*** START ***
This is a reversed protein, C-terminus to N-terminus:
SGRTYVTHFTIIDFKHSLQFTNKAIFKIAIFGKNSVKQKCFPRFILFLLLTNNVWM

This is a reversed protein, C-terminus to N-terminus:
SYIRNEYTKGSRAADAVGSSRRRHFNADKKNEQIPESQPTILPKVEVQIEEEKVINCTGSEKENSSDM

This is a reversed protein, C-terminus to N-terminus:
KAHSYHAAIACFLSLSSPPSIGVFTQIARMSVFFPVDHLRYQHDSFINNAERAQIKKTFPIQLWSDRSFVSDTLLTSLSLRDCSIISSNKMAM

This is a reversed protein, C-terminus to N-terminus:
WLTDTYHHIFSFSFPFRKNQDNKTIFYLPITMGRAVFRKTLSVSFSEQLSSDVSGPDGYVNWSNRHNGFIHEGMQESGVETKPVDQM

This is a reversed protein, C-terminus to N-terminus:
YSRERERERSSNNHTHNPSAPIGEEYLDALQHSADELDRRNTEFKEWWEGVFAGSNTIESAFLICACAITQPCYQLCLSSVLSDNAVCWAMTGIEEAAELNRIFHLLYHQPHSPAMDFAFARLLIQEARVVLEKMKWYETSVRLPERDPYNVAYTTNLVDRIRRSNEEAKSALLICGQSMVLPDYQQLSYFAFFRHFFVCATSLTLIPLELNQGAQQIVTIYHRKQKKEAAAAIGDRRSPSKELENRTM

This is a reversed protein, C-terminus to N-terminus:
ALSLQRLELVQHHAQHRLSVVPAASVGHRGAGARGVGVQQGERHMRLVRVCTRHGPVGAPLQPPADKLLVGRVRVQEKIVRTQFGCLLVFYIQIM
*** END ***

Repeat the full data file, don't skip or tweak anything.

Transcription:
This is a reversed protein, C-terminus to N-terminus:
SGRTYVTHFTIIDFKHSLQFTNKAIFKIAIFGKNSVKQKCFPRFILFLLLTNNVWM

This is a reversed protein, C-terminus to N-terminus:
SYIRNEYTKGSRAADAVGSSRRRHFNADKKNEQIPESQPTILPKVEVQIEEEKVINCTGSEKENSSDM

This is a reversed protein, C-terminus to N-terminus:
KAHSYHAAIACFLSLSSPPSIGVFTQIARMSVFFPVDHLRYQHDSFINNAERAQIKKTFPIQLWSDRSFVSDTLLTSLSLRDCSIISSNKMAM

This is a reversed protein, C-terminus to N-terminus:
WLTDTYHHIFSFSFPFRKNQDNKTIFYLPITMGRAVFRKTLSVSFSEQLSSDVSGPDGYVNWSNRHNGFIHEGMQESGVETKPVDQM

This is a reversed protein, C-terminus to N-terminus:
YSRERERERSSNNHTHNPSAPIGEEYLDALQHSADELDRRNTEFKEWWEGVFAGSNTIESAFLICACAITQPCYQLCLSSVLSDNAVCWAMTGIEEAAELNRIFHLLYHQPHSPAMDFAFARLLIQEARVVLEKMKWYETSVRLPERDPYNVAYTTNLVDRIRRSNEEAKSALLICGQSMVLPDYQQLSYFAFFRHFFVCATSLTLIPLELNQGAQQIVTIYHRKQKKEAAAAIGDRRSPSKELENRTM

This is a reversed protein, C-terminus to N-terminus:
ALSLQRLELVQHHAQHRLSVVPAASVGHRGAGARGVGVQQGERHMRLVRVCTRHGPVGAPLQPPADKLLVGRVRVQEKIVRTQFGCLLVFYIQIM